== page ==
Signs of the Times: Deaf Ministry Making Catholicism Accessible


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SAN DIEGO — In Matthew’s Gospel, after sharing the Parable of the Sower, Jesus tells the crowd, “Whoever has ears ought to hear.”

For millions of Americans who struggle with significant hearing loss or deafness, that might be easier said than done. But San Diego’s Deaf Catholic ministry is doing its part to facilitate their full participation in the life of the Church.

The local Deaf Catholic community is currently served by a chaplain, Deacon Gerardo Marquez, and 14 American Sign Language (ASL) interpreters. Six parishes in the diocese currently offer ASL interpreted Masses: St. Rose of Lima Parish, Chula Vista; Mission San Diego and St. John the Evangelist parishes, San Diego; Guardian Angels Parish, Santee; Immaculate Heart of Mary Parish, Ramona; and St. Gregory the Great Parish, Scripps Ranch.

Celia C.J. Solis, who assists Deacon Marquez and serves as an ASL interpreter at St. Rose of Lima Parish, told The Southern Cross that only 4 percent of Deaf Catholic adults nationwide attend Mass. She explained that liturgies, sacramental preparation and religious education classes can be challenging for Catholics who are deaf or hard-of-hearing.

Those sentiments were echoed by Analicia Lucas, a volunteer ASL interpreter at St. John the Evangelist Parish.

“If there is no interpreter, they have no opportunity to respond with the congregation, to hear the homily or to know each part of the Mass,” she said, adding that confession can be rendered impossible in the absence of an ASL-fluent priest.

Deacon Bob Ekhaml, who currently assists at signed Masses celebrated by Father Alex De Paulis at Mission San Diego, described deafness as “an invisible handicap” that often “can go unnoticed” in parish communities.

He noted that many Deaf Catholics travel great distances to attend interpreted Masses. Reflecting on their dedication, he added, “Imagine requiring hearing people to do this!”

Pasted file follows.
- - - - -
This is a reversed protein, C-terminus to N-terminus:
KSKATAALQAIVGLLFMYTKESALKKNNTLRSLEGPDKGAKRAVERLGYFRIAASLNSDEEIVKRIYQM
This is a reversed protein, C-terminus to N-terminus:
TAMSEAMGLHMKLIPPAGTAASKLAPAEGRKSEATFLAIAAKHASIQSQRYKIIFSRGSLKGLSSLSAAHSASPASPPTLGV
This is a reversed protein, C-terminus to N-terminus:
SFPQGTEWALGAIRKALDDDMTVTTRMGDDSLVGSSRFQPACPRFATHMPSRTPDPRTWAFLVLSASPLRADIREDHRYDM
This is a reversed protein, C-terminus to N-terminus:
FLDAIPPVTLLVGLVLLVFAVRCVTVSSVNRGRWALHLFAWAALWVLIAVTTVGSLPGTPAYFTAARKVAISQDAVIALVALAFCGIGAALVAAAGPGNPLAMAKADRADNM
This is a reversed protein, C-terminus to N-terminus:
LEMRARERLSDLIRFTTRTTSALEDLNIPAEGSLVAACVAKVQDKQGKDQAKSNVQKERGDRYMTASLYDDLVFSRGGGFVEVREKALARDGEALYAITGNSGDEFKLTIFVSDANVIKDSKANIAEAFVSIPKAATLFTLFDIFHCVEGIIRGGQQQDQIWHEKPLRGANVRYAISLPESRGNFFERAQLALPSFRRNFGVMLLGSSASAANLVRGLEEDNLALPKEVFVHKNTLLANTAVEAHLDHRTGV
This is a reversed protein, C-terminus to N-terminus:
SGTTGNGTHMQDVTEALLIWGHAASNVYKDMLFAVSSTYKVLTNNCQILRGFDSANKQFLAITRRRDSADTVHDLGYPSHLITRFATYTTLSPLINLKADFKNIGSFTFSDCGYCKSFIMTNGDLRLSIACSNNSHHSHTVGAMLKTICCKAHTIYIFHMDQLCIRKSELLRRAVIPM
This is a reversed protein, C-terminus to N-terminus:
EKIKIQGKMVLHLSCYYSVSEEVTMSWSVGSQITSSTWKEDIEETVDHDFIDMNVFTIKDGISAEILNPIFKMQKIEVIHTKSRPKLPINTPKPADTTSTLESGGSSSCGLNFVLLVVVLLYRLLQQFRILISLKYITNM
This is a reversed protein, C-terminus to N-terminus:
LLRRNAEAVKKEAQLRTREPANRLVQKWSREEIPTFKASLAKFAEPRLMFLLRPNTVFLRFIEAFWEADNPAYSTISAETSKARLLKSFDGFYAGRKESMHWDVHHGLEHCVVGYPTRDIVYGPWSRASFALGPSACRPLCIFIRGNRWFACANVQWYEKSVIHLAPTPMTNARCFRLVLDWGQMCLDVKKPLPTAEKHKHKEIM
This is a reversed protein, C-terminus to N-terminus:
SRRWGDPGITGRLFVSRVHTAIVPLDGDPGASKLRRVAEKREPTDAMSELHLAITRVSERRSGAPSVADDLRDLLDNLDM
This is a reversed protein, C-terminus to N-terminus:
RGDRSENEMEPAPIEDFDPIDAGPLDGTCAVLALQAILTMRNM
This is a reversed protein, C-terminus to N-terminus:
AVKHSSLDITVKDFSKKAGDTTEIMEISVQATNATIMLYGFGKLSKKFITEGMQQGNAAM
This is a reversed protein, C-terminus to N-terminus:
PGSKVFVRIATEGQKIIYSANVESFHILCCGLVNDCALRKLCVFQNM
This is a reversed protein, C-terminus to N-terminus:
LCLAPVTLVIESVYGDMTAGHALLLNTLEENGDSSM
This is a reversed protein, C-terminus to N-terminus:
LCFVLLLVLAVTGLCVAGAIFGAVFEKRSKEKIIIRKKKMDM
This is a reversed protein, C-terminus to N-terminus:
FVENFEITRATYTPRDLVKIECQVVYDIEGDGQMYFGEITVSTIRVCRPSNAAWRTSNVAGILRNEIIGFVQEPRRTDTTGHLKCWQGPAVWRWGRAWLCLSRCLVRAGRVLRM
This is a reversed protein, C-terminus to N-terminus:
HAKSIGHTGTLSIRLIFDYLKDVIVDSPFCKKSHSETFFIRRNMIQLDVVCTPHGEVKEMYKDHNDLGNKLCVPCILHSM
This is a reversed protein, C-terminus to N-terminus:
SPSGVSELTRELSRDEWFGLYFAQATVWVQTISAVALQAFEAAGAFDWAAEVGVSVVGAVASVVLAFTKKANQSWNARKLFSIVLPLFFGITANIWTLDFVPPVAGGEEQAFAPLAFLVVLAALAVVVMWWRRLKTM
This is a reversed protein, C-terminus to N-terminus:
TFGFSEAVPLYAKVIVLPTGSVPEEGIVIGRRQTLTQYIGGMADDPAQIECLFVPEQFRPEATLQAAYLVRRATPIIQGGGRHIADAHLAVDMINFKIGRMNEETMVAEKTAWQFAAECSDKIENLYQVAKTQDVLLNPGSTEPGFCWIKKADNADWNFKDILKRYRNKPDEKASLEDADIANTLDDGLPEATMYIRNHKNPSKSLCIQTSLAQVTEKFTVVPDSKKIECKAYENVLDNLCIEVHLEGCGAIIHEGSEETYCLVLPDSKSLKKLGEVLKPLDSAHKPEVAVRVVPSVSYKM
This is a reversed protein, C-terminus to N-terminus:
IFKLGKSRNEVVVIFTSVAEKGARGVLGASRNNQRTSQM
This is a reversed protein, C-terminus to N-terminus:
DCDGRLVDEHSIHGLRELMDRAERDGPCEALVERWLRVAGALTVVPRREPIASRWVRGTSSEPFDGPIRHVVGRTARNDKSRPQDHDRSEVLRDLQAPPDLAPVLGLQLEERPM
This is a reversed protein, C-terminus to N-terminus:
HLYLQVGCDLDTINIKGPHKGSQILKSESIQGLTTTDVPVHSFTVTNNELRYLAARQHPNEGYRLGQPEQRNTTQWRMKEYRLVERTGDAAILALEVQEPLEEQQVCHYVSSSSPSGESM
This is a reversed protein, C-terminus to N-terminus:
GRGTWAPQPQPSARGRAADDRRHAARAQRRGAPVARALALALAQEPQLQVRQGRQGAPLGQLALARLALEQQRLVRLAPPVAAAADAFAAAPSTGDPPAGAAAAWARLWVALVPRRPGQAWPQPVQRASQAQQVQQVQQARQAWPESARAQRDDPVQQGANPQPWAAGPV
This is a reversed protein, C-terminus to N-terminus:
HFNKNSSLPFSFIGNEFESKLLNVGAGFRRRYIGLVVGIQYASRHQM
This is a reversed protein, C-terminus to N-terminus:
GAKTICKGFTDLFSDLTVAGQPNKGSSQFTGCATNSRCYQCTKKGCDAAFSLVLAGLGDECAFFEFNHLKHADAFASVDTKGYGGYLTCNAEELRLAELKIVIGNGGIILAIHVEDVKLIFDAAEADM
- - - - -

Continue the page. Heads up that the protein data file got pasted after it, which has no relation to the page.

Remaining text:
The interpreted Mass at Mission San Diego, celebrated every fourth Sunday and followed by a potluck, is attended by Deaf Catholics from several San Diego parishes as well as others from Riverside, Temecula and Murrieta.

Father Brian Hayes, pastor of St. Catherine Laboure Parish and a former chaplain to the Deaf Catholic community in San Diego, is deaf in one ear, the result of a bout of spinal meningitis that almost claimed his life when he was about 4 months old. When he was 4 years old, he squeezed a rubber dog toy close to his good ear to hear what it sounded like; that childhood mistake impacted his hearing in that ear as well, and he now wears a hearing aid.

Though Father Hayes considers himself part of “the hearing world” and did not learn ASL until he was appointed chaplain to Deaf Catholics shortly after his ordination, his own hearing disability has helped him empathize with how “disconnected” the hard-of-hearing often feel.

“Because they can’t hear, they often feel marginalized. And that is our call, to reach out to those on the margins,” he said.

Isaac Argüelles, an ASL interpreter at St. Rose of Lima Parish, was raised by deaf parents. He told The Southern Cross that, when ASL interpretation for the liturgy is not available, many Deaf Catholics might be tempted to seek a “more inclusive” faith community, even if it is outside the Catholic Church.